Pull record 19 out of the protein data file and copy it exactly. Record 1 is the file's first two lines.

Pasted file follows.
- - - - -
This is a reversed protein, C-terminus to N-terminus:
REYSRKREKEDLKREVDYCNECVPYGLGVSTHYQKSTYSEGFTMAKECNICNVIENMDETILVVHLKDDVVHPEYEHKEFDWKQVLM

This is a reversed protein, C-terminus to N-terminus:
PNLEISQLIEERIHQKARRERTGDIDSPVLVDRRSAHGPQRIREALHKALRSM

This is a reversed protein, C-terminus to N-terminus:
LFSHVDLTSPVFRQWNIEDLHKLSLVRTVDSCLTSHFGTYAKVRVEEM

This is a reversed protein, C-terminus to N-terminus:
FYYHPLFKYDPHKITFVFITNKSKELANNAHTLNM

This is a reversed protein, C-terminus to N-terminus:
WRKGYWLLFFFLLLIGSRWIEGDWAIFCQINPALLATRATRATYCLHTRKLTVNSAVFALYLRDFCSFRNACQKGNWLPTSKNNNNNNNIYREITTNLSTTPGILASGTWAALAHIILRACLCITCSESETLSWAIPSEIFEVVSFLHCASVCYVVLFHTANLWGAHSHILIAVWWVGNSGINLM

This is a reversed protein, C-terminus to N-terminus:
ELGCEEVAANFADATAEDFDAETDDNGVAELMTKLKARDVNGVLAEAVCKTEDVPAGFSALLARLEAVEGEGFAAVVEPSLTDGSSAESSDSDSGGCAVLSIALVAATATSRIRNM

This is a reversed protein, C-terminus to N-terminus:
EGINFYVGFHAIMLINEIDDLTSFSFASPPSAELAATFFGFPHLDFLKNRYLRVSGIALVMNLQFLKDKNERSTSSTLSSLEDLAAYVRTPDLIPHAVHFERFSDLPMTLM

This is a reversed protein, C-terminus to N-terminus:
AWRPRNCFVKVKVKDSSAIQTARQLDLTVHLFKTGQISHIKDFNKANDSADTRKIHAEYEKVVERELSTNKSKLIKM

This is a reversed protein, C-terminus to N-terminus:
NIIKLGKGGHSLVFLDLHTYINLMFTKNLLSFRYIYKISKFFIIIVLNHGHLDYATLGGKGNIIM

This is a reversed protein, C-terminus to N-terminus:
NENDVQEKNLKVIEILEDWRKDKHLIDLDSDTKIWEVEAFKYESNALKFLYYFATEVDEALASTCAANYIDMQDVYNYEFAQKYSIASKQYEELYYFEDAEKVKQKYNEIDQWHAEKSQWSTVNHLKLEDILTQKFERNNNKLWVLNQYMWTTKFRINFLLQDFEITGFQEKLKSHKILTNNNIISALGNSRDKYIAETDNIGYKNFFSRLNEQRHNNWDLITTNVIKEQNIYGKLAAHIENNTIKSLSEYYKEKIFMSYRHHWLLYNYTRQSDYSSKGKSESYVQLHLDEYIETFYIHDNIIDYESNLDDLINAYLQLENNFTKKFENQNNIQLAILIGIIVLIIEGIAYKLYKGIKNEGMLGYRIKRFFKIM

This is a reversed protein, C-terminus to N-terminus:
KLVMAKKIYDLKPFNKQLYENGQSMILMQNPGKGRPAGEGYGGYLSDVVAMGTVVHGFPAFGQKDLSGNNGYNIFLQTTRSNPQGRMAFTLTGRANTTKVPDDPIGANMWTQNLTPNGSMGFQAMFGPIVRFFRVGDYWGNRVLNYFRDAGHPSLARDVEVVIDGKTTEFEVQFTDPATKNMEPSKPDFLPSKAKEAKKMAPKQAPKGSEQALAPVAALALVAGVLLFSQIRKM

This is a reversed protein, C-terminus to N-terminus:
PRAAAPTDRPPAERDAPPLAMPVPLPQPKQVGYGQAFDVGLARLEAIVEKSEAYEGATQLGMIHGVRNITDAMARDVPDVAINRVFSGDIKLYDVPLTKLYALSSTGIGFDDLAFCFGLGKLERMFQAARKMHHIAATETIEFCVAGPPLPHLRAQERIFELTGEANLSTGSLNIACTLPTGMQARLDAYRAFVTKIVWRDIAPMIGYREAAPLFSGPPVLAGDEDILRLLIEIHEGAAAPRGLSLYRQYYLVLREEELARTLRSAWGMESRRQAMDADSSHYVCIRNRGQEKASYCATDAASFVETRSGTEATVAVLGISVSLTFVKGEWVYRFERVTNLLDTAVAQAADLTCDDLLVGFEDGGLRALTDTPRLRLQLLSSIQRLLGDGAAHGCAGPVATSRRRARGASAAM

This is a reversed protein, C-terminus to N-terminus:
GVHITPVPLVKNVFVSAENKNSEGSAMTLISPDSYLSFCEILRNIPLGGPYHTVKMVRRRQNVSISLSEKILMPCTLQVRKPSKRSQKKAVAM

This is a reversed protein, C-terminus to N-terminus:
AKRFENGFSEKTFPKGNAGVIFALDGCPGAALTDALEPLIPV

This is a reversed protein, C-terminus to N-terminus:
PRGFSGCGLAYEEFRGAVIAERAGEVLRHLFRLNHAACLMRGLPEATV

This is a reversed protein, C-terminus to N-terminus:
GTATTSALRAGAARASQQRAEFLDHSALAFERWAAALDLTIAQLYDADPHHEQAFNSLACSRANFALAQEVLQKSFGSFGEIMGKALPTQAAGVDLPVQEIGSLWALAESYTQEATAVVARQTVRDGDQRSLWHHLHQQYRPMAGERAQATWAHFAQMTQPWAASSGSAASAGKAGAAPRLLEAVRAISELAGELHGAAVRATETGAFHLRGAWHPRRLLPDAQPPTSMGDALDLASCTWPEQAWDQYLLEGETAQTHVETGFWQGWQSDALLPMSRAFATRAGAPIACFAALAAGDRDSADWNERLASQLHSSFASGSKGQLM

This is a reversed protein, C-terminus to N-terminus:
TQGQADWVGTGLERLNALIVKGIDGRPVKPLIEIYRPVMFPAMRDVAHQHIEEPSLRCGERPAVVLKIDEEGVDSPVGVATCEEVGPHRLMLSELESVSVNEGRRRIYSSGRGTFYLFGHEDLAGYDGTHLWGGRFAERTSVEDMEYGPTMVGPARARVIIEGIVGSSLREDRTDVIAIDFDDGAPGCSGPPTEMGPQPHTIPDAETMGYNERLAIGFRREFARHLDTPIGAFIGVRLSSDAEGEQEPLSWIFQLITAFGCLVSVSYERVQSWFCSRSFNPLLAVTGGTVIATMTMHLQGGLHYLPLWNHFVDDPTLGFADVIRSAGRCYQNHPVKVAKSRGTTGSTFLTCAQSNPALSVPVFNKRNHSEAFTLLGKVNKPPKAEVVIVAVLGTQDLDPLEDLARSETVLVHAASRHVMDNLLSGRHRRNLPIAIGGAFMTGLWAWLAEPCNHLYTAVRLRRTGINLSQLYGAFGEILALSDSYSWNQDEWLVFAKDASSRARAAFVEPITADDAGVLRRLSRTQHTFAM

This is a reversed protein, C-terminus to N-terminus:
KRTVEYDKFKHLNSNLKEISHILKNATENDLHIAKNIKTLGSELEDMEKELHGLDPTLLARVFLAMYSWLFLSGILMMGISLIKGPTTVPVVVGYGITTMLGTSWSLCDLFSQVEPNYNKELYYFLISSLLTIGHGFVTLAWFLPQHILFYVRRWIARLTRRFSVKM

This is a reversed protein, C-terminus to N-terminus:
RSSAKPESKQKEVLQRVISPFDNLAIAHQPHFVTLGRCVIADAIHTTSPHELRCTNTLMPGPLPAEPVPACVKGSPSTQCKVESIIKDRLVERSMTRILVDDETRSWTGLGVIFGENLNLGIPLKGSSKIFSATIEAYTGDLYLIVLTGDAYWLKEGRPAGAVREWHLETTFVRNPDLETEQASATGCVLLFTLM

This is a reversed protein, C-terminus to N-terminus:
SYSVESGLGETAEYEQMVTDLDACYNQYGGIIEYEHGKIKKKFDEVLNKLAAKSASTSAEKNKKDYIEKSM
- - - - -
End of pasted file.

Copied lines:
This is a reversed protein, C-terminus to N-terminus:
RSSAKPESKQKEVLQRVISPFDNLAIAHQPHFVTLGRCVIADAIHTTSPHELRCTNTLMPGPLPAEPVPACVKGSPSTQCKVESIIKDRLVERSMTRILVDDETRSWTGLGVIFGENLNLGIPLKGSSKIFSATIEAYTGDLYLIVLTGDAYWLKEGRPAGAVREWHLETTFVRNPDLETEQASATGCVLLFTLM